There's a scene in the TV show The Wire. Detective Kima Greggs has been shot twice, she's still in recovery, the hunt for the men who shot her and killed a police informant is on.
They know who did it. Got enough evidence to start connecting the dots. But no witnesses. No guns.
It can be hard to make a case without a witness or the weapon.
So the detectives go to show Kima some spreads. She picks out one of the shooters.
Then the second page of spreads. And she says she can pick out Little Man, 'cos he's in the front, trying to grab the money off the dashboard. But the other one's in the dark. She can't see him.
They tell her they found their jackets. Got a DNA hit to another target of their investigation, Wee Bey. Found a soda can at the scene with a print from Little Man. They tell her about the talk on The Wire - Bey and Little Man are in the wind.
It's all pointing to them, and if she'd ID her shooters, it would play a whole lot better.
What does Kima say? If you'd been watching the show, you'd know she knows there's no doubt Bey was the other shooter. Detective Bunk tells her it'll play a whole lot easier if she gives the ID.
Kima says sometimes, things gotta play hard.
Indeed they do.
I'm not taking the publishing contract I was offered. I'm not going to get into the whole song and dance about it. Suffice it to say that, once all the paperwork was in front of me, there were some issues that started to come up. I sought legal consultation, talked to somebody who reviews contracts all the time and ranks them, and reached one inescapable conclusion. It would be a mistake.
I feel a bit like I let you all down, you were so happy for me. Believe me, a few weeks ago I was pretty damn happy too!
But also believe me when I say I'm certain this is the right decision and I don't regret it. I never will.
I can't get into all the sticking points. But I'll tell you one. They wanted me to sign over the first option for all future works I ever wrote in my lifetime at the current contract terms if they opted to publish the work.
Which, when you looked through the whole deal, meant being pretty much an indentured slave.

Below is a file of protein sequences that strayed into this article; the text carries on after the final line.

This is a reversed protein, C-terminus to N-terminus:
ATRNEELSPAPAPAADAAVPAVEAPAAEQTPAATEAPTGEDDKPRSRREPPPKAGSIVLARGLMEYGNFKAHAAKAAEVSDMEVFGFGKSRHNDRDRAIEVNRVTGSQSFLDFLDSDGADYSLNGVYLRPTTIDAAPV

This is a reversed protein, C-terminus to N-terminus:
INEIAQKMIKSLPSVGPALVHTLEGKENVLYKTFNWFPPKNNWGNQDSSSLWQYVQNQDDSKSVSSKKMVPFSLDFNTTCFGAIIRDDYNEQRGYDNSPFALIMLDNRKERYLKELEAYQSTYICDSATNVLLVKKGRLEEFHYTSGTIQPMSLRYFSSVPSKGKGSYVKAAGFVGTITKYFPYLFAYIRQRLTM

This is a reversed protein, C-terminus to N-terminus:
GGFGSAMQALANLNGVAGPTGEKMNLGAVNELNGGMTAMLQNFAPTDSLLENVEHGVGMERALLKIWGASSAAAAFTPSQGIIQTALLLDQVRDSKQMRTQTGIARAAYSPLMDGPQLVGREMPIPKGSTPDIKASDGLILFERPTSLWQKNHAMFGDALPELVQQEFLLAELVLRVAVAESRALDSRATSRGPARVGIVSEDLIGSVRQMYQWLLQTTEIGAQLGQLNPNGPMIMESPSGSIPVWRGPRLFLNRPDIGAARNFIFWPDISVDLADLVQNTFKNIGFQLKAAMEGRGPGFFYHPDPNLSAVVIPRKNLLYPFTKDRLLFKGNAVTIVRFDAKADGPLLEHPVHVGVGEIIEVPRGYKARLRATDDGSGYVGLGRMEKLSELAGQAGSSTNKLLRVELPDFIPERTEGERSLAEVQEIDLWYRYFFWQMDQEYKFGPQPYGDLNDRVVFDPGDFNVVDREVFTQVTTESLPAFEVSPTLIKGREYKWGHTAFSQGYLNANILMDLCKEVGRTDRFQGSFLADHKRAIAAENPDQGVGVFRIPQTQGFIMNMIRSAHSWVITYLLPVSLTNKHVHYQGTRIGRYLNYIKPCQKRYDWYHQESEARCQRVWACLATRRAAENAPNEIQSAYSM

I know it can be tempting to want something so much that you're prepared to compromise on a deal in order to see your dream come true. But I have seen authors come out on the other side of horror stories, seeing the first book in a planned series virtually killed by a bad publisher that didn't do a good job on the editing or the promotion.
Making their series almost impossible to sell elsewhere.
So, I could have taken a bad deal. And my book would have been out in April.
But sometimes, things gotta play hard.
Right now, I'm working on some short stories, which I always find stressful. I'm working ahead to the next few issues of Spinetingler. I'm blabbering away on a new forum that's not yet public but will be soon. I'm waiting on some feedback that'll help me in the next phase of tweaking on the currently titled Terms of Redemption that I had the offer on (formerly Echoes and Dust). And I'm designing my website. Not sure why I need one, but hey, why not?
So things are pretty good in my little corner of the world. Sure, I haven't signed a contract. One might be right around the corner - 3 Canadian publishers, 2 US publishers and 1 UK publisher are still talking to me with varying levels of interest indicated - but maybe not. Regardless, I have to believe that no contract is better than a very bad contract, and that when the time is right, things will fall into place.
But I would like to say thanks for all the encouragement and support. You guys rock! XO